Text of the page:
By: Lwazi Nongauza

“We need to reshape our own perception of how we view ourselves. We have to step up as women and take the lead.”

This is Beyoncé Giselle Knowles-Carter’s famous quote which best describes the visionary leadership and tenacity of 2018 social change driver Hildah Tlou who defied all imaginable odds on her way of being the gender voice of reason in Mpumalanga and South Africa.

While explaining the background to her gender-based violence journey, the founder of the Impumelelo Yethu Foundation Women’s Empowerment Initiative revealed multiple traumatic experiences that led to her dropping her academic dreams, swimming in financial debt and being trapped in prostitution.

‘’My GBV ordeal started after my mother’s house burned to ashes. The vulnerability of being homelessness led us to moving in with a number of male monsters who dated my mother. Ultimately that experience paved a way for more physical and sexual abuse for me and my mother’’ said Tlou

Sexual and physical abuse tragedies seemed to have followed Tlou up to her adult romantic relationships. Those GBV experiences nearly led to her being convicted for premeditated murder.

‘’My last abusive relationship become a nightmare. I tried many times to get out of it after many traumatic experiences. Police and justice system as whole failed me. As a result of that I decided to defend myself and I stabbed my ex four times. Suddenly police and justice system had appetite to do their job. I was charged with attempted murder, but the court was convinced of that my mitigating circumstances. That is how my case was dismissed and my former partner’s suspended and pending cases were reinstated.’’

‘’I raise up my voice—not so that I can shout, but so that those without a voice can be heard. We cannot all succeed when half of us are held back,’’ said Tlou as she explains what prompted her decision to join the various gender-based violence national advocacy organizations that she leads.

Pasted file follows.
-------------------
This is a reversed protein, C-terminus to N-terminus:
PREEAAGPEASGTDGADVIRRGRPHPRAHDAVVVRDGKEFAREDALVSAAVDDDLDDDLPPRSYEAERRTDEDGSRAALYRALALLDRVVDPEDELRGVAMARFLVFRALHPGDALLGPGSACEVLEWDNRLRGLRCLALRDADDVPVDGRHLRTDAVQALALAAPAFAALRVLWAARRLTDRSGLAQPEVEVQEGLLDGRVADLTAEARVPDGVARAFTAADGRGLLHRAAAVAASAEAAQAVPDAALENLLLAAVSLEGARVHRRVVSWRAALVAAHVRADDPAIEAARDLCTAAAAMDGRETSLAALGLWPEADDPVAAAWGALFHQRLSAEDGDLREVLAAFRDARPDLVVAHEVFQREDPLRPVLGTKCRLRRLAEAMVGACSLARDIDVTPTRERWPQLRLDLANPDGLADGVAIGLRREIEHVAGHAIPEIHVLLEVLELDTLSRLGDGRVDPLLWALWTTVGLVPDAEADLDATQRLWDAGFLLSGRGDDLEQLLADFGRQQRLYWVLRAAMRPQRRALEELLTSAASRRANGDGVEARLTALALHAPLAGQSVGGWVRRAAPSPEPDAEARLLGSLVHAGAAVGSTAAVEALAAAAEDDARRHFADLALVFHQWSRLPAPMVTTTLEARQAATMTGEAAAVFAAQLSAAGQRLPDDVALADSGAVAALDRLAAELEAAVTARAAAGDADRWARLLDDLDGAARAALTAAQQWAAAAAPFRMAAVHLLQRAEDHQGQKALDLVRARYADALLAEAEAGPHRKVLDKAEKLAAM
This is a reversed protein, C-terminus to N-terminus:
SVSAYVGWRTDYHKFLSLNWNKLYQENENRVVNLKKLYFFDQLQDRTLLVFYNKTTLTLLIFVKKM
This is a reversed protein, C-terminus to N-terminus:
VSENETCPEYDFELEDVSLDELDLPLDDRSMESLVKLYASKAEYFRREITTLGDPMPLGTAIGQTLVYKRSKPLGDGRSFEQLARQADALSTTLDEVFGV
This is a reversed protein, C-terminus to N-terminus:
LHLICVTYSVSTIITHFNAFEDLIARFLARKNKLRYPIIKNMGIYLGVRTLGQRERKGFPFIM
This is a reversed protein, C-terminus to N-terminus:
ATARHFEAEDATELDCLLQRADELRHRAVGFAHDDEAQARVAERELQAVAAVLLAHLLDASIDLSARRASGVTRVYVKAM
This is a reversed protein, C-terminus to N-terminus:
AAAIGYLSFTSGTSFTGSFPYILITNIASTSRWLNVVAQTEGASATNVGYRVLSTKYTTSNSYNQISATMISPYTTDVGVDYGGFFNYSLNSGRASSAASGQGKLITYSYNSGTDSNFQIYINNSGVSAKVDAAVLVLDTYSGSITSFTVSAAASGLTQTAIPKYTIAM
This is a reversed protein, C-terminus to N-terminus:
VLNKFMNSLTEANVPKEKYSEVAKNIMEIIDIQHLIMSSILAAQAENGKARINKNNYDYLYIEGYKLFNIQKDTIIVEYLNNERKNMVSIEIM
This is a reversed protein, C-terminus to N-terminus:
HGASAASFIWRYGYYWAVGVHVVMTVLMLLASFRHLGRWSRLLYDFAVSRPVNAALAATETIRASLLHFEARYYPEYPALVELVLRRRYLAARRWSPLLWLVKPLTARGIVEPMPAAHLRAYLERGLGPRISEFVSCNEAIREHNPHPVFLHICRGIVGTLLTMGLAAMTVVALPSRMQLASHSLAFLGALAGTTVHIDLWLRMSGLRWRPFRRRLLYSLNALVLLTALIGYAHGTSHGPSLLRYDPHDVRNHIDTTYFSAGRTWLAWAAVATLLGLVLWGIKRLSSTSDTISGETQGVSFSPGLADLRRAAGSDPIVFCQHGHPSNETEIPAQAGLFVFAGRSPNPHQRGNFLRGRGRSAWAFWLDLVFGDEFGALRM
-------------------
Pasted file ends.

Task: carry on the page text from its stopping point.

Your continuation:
Impumelelo Yethu Foundation is a community based organization that was founded in 2017, registered under the department of Social Development. This project is based in Mpumalanga, and its main objective is to empower and capacitate vulnerable women and girls from disadvantaged backgrounds. Impumelelo Yethu is an organization that realizes the significance of a positive influence among women and girls from disadvantaged backgrounds. It consists of 5 major empowerment programs:

  • Literacy, education and widening opportunity for employment training.
  • Psychological and Social Capacity Building.
  • Exit support for prostituted person’s awareness campaign.
  • Educate community on Human Trafficking and commercial sexual exploitation harms.
  • In and out school abuse and traffic proof.

Tlou has dedicated her life to fighting all forms of gender-based violence. Through her gender equity advocacy organization, Impumelelo Yethu Foundation Women’s Empowerment Initiative, this social change driver has challenged many systematic GBV and patriarch enabled organizations like the police, courts, regional and national governments.

Not so long ago, Tlou led a protest of dozens of gender-based violence activists from seven South African provinces to the Union Buildings. Among other things, one of their top demands was that government must enforce the Equality Model Law. According to these women, the Equality Model Law is one of the very few useful legal tools that make fighting for the rights of women who are trapped in prostitution a little bit easier.

Like Beyoncé, Tlou will keep on telling society that we need to reshape our perception of how we view ourselves. We have to step up as women and take the lead.

This is a story from the ACTIVATE! Change Drivers Network. A network of over 4200 diverse young people driving change for the public good across South Africa. Members of this network, Activators, are connected by their passion, skills, sense of self and spark to address tough challenges.

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